Linear Features

Linear features are commonplace on the Earth's surface, both natural and man-made in origin. Such features may be straight or curved, continuous or discontinuous, and are depicted by differences in topography, land cover, or land use. The treatment of linear elements may have a strong impact on the photo composition. Generally straight linear features should not run vertically or horizontally across the picture, especially near the center of view; diagonal arrangement is much more pleasing (Fig. 5-4). In some situations, linear features may be the dominant visual elements present in a scene, and their diagonal placement may create dramatic views (Fig. 5-5).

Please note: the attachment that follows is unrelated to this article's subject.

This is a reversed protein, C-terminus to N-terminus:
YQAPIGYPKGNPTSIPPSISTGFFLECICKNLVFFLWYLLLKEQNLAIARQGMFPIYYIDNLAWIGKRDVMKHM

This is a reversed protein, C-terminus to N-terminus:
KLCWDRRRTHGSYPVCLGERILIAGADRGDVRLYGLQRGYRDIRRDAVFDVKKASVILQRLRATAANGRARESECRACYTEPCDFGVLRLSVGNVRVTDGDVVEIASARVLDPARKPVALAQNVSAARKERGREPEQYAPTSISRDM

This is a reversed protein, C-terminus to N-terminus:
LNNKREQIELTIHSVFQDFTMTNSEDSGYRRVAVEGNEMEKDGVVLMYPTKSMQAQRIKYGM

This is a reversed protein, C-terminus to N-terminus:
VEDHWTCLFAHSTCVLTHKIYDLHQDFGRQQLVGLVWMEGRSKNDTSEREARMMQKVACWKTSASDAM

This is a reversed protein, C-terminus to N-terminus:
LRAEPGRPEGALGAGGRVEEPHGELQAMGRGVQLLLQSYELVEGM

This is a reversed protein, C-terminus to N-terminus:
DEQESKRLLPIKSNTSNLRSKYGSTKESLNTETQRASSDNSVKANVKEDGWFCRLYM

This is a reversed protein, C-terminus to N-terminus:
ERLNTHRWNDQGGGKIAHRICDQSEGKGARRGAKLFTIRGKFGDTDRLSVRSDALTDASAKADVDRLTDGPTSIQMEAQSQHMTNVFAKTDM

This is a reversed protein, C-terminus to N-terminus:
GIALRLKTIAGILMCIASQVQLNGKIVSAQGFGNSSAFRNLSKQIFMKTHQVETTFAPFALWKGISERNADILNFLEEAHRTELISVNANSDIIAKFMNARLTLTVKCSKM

Most straight linear objects on the Earth's surface are man-made structures, ranging from fencelines to airport runways (Fig. 5-6). Straight, linear features of natural origin are generally not so common. Fractures of various types in soil, rock, or ice often appear as straight features. When viewed from above, distinct linear patterns may be seen (Fig. 5-7). Curved linear features are still more pleasing to view (Wildi, 2006), such as meandering streams or wandering roads (Fig. 5-8). The S-shaped curve is a classic form, although finding an ideal S-shaped curve from the aerial vantage is easier said than done (Caulfield, 1987).

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